8 Steps to Buying a Home | Rusty Dockery

8 Steps to Buying a Home

1. Select your representative. You need someone on your side.  For a REALTOR to be your agent there must be a written agreement between you and the REALTOR. I recommend me!

Don’t be out there by your self. Have your interests represented, call me at 535-0105.

2. Determine how much you should spend on your new home. I help prequalify buyers for the maximum amount that a lender would lend and then ask, "This is the most you can borrow, how much do you really want to spend?"

I suggest my buyers meet with a good lender as soon as possible. The idea here is to be "preapproved" as opposed to "prequalified". The lender should go beyond the standard qualifying interview. They should pull your credit report, review your income, debt, and certain documents, and submitt your application to an underwriter for approval. With the approval in hand, we can approach the purchase as a "near cash" buyer.

3. List your criteria for new home. That should include the geographic area, size of home, some style elements, and a maximum price. A selection of these from the Multiple Listing Service will initiate the search. We usually make the first list contain no more than eight homes and make the selections as diverse as your criteria will allow.

Remember, we're not selling you a home. You're our client, we're helping you buy. There's a difference. We want to hear you react to the positives and negatives of each home. We're becoming dialed in on the home you want.

If we don’t find the home you’re looking for listed on the market, we’ll approach those folks attempting to sell their own homes. This is a more difficult transaction, as there is no other professional involved and they are frequently priced incorrectly.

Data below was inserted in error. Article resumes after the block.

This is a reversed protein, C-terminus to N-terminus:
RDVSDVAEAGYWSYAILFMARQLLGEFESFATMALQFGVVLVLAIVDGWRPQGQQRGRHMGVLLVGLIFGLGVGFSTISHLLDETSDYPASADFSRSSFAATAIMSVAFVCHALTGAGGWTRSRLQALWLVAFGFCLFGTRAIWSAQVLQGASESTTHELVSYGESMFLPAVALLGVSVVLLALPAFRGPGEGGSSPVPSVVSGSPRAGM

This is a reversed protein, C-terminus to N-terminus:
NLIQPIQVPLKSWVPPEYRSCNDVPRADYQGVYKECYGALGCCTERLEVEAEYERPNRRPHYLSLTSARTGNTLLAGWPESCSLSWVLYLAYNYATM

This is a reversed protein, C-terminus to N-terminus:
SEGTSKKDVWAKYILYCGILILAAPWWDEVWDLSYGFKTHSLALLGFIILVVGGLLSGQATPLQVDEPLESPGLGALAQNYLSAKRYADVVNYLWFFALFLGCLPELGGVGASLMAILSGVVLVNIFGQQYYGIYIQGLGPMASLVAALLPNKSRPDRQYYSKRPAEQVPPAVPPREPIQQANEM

4. Evaluate homes as you view them. There is no perfect home but we want to find the home closest to your ideal and then negotiate the very best value for it. My suggestion is to rank each home as it is viewed. How does it rank compared to the others we’ve seen? If it’s not in the top three, don’t clutter your mind with it. Concentrate on the top three with each viewing. After the available homes have been seen, you’ll probably want to go back for an in-depth look at the one you like the most.

We want to find the right house.

5. Work together to draft the offer. This is about a lot more than price. It will also include all terms of the transaction, including the amount of earnest money, whether financing is required and what type, the amount of closing costs you want the seller to pay, your rights of inspection, items you expect to remain with the house, when you need to close and when you expect possession, and your relationship with me, your agent.

6. Make an offer that you want the  seller  to  accept.
Never make an offer you don’t like or on a house you don’t like. If it’s accepted, you’re stuck.

The seller may accept your offer
decline it or make a "counteroffer". If they counter, they’ve voided your offer and you’re no longer bound to it. However, if the counteroffer is acceptable, you have the same three options. Remember, the objective is to buy the house, but to do it at the best available value. I’ll do everything I can to manage the negotiation in your favor without losing your dream house.

7. Closing is my biggest job. There are myriad of details to coordinate. One of the first and most important functions is the inspection. We’ll select an experienced inspector to report on the home. After receiving the report we’ll review it together to determine those concerns than merit additional attention or repair according to the terms we’ve negotiated.

There will also be a termite inspection and an appraisal to review. After these we’ll move on to the survey and title work. I recommend owner’s title insurance over the less expensive mortgagee title insurance, which only protects the interests of your lender.

When all conditions and terms have been met, we’ll meet at the closing attorney’s office for the closing. I prefer to use a closing agent that has an attorney present at the closing rather than a clerical person. Although the attorney is there to represent the lender, they are available to explain questions you may have about the documents you are executing.

8. On to the new house. We’ve already had the utilities turned on it your name, so, put a gallon of milk in the fridge, hook up the TV, light the fire and . . .ENJOY.

Thanks for letting me be part of your new home experience!

Last thing . . . as soon as you get your original recorded deed arrives in the mail from the closing attorney, go to the Tax Assessor’s office at the courthouse to claim your homestead exemption. This is a one time event, there is no cost, and you’re taxes will more than double if you don’t get it done soon.